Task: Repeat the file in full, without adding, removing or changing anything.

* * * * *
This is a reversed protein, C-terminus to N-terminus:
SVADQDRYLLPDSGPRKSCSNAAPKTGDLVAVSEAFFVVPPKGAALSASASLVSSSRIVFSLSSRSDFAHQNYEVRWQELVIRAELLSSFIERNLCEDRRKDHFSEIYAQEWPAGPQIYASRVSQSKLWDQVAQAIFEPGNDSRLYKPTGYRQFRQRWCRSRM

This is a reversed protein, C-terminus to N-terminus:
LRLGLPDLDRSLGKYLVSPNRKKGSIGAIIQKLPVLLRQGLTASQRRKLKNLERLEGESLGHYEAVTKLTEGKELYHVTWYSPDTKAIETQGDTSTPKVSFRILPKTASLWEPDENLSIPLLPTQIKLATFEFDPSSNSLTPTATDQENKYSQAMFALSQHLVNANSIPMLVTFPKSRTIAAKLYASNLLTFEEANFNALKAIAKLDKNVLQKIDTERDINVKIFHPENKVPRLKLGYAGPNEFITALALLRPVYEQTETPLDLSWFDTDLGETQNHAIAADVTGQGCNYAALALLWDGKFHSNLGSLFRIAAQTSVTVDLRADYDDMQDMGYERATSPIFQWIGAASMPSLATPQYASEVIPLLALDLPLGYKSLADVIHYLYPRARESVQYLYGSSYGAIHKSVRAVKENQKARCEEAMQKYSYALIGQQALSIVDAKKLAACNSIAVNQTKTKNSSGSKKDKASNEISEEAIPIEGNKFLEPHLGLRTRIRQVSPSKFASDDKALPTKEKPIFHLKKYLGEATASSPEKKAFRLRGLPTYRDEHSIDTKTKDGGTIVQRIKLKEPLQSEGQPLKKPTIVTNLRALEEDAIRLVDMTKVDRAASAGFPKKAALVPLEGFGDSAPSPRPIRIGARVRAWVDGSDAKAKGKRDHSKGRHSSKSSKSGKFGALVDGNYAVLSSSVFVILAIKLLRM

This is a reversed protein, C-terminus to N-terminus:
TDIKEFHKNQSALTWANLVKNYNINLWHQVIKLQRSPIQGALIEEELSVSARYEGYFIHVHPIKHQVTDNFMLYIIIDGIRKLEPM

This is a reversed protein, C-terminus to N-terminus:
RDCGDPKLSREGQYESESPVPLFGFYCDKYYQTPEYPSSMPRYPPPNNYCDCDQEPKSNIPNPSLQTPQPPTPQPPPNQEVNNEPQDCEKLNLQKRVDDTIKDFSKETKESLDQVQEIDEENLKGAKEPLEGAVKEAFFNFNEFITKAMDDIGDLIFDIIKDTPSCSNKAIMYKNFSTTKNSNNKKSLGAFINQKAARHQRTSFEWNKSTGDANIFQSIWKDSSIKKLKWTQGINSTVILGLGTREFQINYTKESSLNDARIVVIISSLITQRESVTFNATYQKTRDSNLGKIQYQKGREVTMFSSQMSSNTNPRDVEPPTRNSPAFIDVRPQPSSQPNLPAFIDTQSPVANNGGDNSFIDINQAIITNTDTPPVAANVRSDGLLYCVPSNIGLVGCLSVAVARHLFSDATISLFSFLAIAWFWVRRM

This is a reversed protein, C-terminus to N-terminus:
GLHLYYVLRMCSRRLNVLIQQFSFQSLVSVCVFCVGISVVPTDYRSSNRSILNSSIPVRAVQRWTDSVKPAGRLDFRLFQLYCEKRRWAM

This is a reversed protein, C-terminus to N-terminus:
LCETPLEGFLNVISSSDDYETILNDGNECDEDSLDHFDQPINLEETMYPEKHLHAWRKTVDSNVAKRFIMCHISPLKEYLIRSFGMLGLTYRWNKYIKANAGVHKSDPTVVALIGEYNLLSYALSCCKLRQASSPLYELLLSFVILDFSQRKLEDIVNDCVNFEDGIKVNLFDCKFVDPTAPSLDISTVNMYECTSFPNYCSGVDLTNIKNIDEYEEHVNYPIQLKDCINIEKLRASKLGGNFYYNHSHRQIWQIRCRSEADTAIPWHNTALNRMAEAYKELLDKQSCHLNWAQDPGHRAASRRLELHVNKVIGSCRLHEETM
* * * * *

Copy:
This is a reversed protein, C-terminus to N-terminus:
SVADQDRYLLPDSGPRKSCSNAAPKTGDLVAVSEAFFVVPPKGAALSASASLVSSSRIVFSLSSRSDFAHQNYEVRWQELVIRAELLSSFIERNLCEDRRKDHFSEIYAQEWPAGPQIYASRVSQSKLWDQVAQAIFEPGNDSRLYKPTGYRQFRQRWCRSRM

This is a reversed protein, C-terminus to N-terminus:
LRLGLPDLDRSLGKYLVSPNRKKGSIGAIIQKLPVLLRQGLTASQRRKLKNLERLEGESLGHYEAVTKLTEGKELYHVTWYSPDTKAIETQGDTSTPKVSFRILPKTASLWEPDENLSIPLLPTQIKLATFEFDPSSNSLTPTATDQENKYSQAMFALSQHLVNANSIPMLVTFPKSRTIAAKLYASNLLTFEEANFNALKAIAKLDKNVLQKIDTERDINVKIFHPENKVPRLKLGYAGPNEFITALALLRPVYEQTETPLDLSWFDTDLGETQNHAIAADVTGQGCNYAALALLWDGKFHSNLGSLFRIAAQTSVTVDLRADYDDMQDMGYERATSPIFQWIGAASMPSLATPQYASEVIPLLALDLPLGYKSLADVIHYLYPRARESVQYLYGSSYGAIHKSVRAVKENQKARCEEAMQKYSYALIGQQALSIVDAKKLAACNSIAVNQTKTKNSSGSKKDKASNEISEEAIPIEGNKFLEPHLGLRTRIRQVSPSKFASDDKALPTKEKPIFHLKKYLGEATASSPEKKAFRLRGLPTYRDEHSIDTKTKDGGTIVQRIKLKEPLQSEGQPLKKPTIVTNLRALEEDAIRLVDMTKVDRAASAGFPKKAALVPLEGFGDSAPSPRPIRIGARVRAWVDGSDAKAKGKRDHSKGRHSSKSSKSGKFGALVDGNYAVLSSSVFVILAIKLLRM

This is a reversed protein, C-terminus to N-terminus:
TDIKEFHKNQSALTWANLVKNYNINLWHQVIKLQRSPIQGALIEEELSVSARYEGYFIHVHPIKHQVTDNFMLYIIIDGIRKLEPM

This is a reversed protein, C-terminus to N-terminus:
RDCGDPKLSREGQYESESPVPLFGFYCDKYYQTPEYPSSMPRYPPPNNYCDCDQEPKSNIPNPSLQTPQPPTPQPPPNQEVNNEPQDCEKLNLQKRVDDTIKDFSKETKESLDQVQEIDEENLKGAKEPLEGAVKEAFFNFNEFITKAMDDIGDLIFDIIKDTPSCSNKAIMYKNFSTTKNSNNKKSLGAFINQKAARHQRTSFEWNKSTGDANIFQSIWKDSSIKKLKWTQGINSTVILGLGTREFQINYTKESSLNDARIVVIISSLITQRESVTFNATYQKTRDSNLGKIQYQKGREVTMFSSQMSSNTNPRDVEPPTRNSPAFIDVRPQPSSQPNLPAFIDTQSPVANNGGDNSFIDINQAIITNTDTPPVAANVRSDGLLYCVPSNIGLVGCLSVAVARHLFSDATISLFSFLAIAWFWVRRM

This is a reversed protein, C-terminus to N-terminus:
GLHLYYVLRMCSRRLNVLIQQFSFQSLVSVCVFCVGISVVPTDYRSSNRSILNSSIPVRAVQRWTDSVKPAGRLDFRLFQLYCEKRRWAM

This is a reversed protein, C-terminus to N-terminus:
LCETPLEGFLNVISSSDDYETILNDGNECDEDSLDHFDQPINLEETMYPEKHLHAWRKTVDSNVAKRFIMCHISPLKEYLIRSFGMLGLTYRWNKYIKANAGVHKSDPTVVALIGEYNLLSYALSCCKLRQASSPLYELLLSFVILDFSQRKLEDIVNDCVNFEDGIKVNLFDCKFVDPTAPSLDISTVNMYECTSFPNYCSGVDLTNIKNIDEYEEHVNYPIQLKDCINIEKLRASKLGGNFYYNHSHRQIWQIRCRSEADTAIPWHNTALNRMAEAYKELLDKQSCHLNWAQDPGHRAASRRLELHVNKVIGSCRLHEETM